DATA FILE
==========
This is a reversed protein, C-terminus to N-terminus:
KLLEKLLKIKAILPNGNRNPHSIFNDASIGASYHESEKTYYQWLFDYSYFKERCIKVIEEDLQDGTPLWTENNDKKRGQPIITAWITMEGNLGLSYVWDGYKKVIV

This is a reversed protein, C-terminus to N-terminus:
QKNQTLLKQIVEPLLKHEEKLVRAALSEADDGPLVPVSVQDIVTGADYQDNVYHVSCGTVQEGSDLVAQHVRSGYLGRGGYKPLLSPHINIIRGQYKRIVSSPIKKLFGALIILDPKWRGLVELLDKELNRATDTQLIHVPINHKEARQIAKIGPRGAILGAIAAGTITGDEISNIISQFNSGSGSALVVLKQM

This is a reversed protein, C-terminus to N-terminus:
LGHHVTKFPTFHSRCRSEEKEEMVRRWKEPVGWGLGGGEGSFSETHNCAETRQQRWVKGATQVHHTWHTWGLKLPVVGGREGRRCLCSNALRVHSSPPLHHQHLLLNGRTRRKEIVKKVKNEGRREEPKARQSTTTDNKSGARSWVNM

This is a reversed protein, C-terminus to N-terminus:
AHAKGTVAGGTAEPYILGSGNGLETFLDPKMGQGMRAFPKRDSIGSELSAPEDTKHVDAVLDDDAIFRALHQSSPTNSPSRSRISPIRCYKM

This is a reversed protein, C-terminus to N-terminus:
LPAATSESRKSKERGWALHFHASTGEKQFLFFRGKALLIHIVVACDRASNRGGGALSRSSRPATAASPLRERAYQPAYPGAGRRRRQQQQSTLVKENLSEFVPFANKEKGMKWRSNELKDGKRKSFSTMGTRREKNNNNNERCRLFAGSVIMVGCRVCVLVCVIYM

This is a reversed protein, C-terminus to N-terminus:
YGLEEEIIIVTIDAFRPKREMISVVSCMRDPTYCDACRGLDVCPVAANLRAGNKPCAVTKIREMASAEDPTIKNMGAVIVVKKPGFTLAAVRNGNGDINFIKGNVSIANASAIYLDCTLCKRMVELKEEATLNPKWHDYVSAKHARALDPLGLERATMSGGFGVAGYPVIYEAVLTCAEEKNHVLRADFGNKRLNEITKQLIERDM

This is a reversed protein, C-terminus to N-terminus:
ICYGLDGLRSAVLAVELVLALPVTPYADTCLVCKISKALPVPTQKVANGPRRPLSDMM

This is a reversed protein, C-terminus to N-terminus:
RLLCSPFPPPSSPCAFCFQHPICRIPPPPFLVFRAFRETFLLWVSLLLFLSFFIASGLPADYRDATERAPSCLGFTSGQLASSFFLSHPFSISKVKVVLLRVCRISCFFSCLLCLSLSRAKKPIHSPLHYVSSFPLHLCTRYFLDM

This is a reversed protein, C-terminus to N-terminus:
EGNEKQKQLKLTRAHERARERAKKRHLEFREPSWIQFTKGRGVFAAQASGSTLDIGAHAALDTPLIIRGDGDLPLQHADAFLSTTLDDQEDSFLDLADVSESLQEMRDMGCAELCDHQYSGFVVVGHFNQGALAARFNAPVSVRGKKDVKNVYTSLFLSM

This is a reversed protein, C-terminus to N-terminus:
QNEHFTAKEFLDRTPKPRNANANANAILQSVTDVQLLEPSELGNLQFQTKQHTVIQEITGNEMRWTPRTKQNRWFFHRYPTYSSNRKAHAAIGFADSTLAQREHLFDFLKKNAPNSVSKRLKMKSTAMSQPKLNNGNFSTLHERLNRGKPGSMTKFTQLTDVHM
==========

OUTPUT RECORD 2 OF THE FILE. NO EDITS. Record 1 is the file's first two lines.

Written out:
This is a reversed protein, C-terminus to N-terminus:
QKNQTLLKQIVEPLLKHEEKLVRAALSEADDGPLVPVSVQDIVTGADYQDNVYHVSCGTVQEGSDLVAQHVRSGYLGRGGYKPLLSPHINIIRGQYKRIVSSPIKKLFGALIILDPKWRGLVELLDKELNRATDTQLIHVPINHKEARQIAKIGPRGAILGAIAAGTITGDEISNIISQFNSGSGSALVVLKQM